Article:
ACOUSTIC IMAGE LOG BASICS
The tool has roots back to the 1970's and uses a rotating acoustic transducer/receiver operating at ultrasonic frequencies. The travel time of the sound from the transducer to the wellbore wall and back to the receiver is measured. This provides a complete image of wellbore diameter (a caliper log). Black colour indicates large diameter, white is "near" bit size. Fractures and wellbore breakout are easily seen (black). The poor resolution on older tools makes these artifacts larger than life and were quite misleading as to the width of fractures. Even modern logs exaggerate fracture width.
log also records the amplitude of the sound signal reflected from
the borehole wall. This is a measure of the acoustic impedance of
the rock. Low values represent shale or soft sandstone (shaded black
on the log) and high values represent competent rock such as
cemented sandstones or carbonates (shaded white on the log).
Fractures and breakout will appear black, as on the caliper image.
A resistivity image log has about 10 times the spatial resolution of an acoustic image log and 500 times the amplitude resolution, due to the difference in contrast between the resistivity and acoustic impedance ranges measured by the respective tools.
ACOUSTIC IMAGE LOGS
The resolution of the tool allows us to determine events of about 10 mm in width. Fractures are often accentuated in the wellbore by the drilling process, which breaks out the fracture on both sides of the opening. If it were not for this breakout, most fractures would not be seen by the acoustic imaging log, as their width is commonly less than 1 mm.
Considerable research has being conducted to enhance the images, using both arrival time and amplitude of the sound waves, plus computer methods for image enhancement, especially edge enhancement to resolve fractures and bed boundaries. Modern acoustic image logs can be used effectively in more rugged boreholes than older versions because of the new processing techniques. Be aware of the age of the log before you start your analysis.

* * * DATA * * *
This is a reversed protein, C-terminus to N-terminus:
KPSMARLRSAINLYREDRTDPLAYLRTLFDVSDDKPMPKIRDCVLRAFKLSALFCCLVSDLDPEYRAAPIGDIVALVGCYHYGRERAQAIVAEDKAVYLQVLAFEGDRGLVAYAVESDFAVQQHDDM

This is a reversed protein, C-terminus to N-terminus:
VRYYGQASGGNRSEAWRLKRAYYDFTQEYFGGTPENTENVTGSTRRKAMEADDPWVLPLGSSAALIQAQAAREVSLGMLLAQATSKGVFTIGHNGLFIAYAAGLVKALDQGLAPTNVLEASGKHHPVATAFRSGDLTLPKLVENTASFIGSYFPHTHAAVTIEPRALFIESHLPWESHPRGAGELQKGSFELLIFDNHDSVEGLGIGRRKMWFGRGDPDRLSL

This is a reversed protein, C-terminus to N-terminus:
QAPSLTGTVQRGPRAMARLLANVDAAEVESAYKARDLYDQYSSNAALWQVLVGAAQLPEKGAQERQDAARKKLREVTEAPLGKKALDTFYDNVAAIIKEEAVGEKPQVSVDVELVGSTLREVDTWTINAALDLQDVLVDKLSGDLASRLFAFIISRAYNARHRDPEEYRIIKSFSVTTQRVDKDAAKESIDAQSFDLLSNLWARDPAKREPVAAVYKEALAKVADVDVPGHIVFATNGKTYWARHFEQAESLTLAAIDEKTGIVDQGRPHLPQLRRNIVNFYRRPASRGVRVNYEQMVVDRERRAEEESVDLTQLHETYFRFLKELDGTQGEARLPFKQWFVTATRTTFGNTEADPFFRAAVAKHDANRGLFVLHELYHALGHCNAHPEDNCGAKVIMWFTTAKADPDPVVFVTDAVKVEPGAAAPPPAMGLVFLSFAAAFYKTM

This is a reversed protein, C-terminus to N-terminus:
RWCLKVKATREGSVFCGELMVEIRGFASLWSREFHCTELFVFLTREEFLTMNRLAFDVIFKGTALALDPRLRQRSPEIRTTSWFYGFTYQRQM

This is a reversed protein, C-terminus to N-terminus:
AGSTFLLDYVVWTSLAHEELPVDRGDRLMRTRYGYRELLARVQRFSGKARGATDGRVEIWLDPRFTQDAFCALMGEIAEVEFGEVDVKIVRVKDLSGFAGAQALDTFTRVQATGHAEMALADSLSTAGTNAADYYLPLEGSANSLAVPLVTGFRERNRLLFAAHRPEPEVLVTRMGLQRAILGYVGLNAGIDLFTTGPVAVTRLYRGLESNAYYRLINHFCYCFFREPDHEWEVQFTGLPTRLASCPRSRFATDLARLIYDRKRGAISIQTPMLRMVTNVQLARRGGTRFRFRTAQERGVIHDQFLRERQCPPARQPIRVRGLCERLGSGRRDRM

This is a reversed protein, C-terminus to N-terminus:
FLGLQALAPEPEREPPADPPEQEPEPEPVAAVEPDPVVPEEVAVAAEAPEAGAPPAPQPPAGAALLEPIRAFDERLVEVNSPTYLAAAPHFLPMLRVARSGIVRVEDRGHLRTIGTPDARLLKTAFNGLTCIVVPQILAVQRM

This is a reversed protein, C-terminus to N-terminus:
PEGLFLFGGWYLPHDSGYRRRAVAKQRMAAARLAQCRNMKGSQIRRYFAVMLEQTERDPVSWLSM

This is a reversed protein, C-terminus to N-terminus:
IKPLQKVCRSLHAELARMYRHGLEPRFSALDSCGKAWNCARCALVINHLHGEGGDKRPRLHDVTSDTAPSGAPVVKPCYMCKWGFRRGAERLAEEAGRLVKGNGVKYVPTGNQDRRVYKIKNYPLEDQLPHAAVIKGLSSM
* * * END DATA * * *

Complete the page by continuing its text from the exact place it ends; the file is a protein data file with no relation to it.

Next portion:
The example below shows an older acoustic image log over a portion of a hole with a vertical fracture intersecting the borehole. The image is displayed as a 360 degree unwrap with East at the center of the image, and as an equivalent core image, with South in the middle.
Notice the enlarged borehole in some of the thin shale beds. The fracture plane is far from smooth and it wanders from one side of the borehole to the other. A dipmeter or older FMS might miss this fracture, or indicate discontinuous vertical fractures. Light colors are higher acoustic impedance, probably dolomite versus darker colored limestone and limey shales. Shale beds are black and washed out.
Below is a drill pipe conveyed acoustic image log run over a 1500 foot horizontal stretch from the intermediate casing shoe. The zone is an upper Cretaceous chalk in which fractures play a vital role in productivity. Most vertical wells penetrate only one or two fractures and deplete quickly. A horizontal well can penetrate many fractures and production can be significantly enhanced.
The acoustic image and uranium precipitation shown on the spectral gamma ray log indicate fractures clearly (top image in illustration above). This allows the operator to position completion hardware, such as centralizers and external inflatable casing packers correctly. In this example, the hole was designed to run close to the top of the chalk, and it penetrated the marly zone above in a few places, shown by the dark bands (lower image in illustration above).
Logging while drilling (LWD) offers many alternatives that can be displayed as an image log. The example at right is a density image log. Low density values are shaded dark and can be interpreted as porosity or shale. A gamma ray log run with the drill string helps distinguish between these alternatives. White colours represent low porosity or tight rocks.
Resistivity and acoustic images are currently in the field testing stage and may become commercial as LWD logging tools.
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